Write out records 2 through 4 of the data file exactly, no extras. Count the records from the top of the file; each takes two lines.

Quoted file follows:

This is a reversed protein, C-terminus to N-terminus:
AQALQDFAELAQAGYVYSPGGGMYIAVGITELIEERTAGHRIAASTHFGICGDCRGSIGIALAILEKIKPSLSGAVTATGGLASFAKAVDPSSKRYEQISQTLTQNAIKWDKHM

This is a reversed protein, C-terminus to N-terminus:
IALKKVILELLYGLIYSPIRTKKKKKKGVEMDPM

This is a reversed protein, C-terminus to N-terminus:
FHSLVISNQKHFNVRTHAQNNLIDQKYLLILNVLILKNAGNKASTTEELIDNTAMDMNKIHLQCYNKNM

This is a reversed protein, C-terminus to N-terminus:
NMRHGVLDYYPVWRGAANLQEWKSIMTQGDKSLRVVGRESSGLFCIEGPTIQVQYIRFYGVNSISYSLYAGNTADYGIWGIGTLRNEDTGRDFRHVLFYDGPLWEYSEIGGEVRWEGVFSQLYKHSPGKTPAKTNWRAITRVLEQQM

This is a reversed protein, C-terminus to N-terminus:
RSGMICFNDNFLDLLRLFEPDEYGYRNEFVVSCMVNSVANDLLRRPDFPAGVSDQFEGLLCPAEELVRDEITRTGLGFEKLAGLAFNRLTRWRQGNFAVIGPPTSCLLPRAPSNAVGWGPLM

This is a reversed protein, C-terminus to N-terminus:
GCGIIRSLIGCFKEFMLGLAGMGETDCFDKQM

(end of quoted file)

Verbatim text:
This is a reversed protein, C-terminus to N-terminus:
IALKKVILELLYGLIYSPIRTKKKKKKGVEMDPM

This is a reversed protein, C-terminus to N-terminus:
FHSLVISNQKHFNVRTHAQNNLIDQKYLLILNVLILKNAGNKASTTEELIDNTAMDMNKIHLQCYNKNM

This is a reversed protein, C-terminus to N-terminus:
NMRHGVLDYYPVWRGAANLQEWKSIMTQGDKSLRVVGRESSGLFCIEGPTIQVQYIRFYGVNSISYSLYAGNTADYGIWGIGTLRNEDTGRDFRHVLFYDGPLWEYSEIGGEVRWEGVFSQLYKHSPGKTPAKTNWRAITRVLEQQM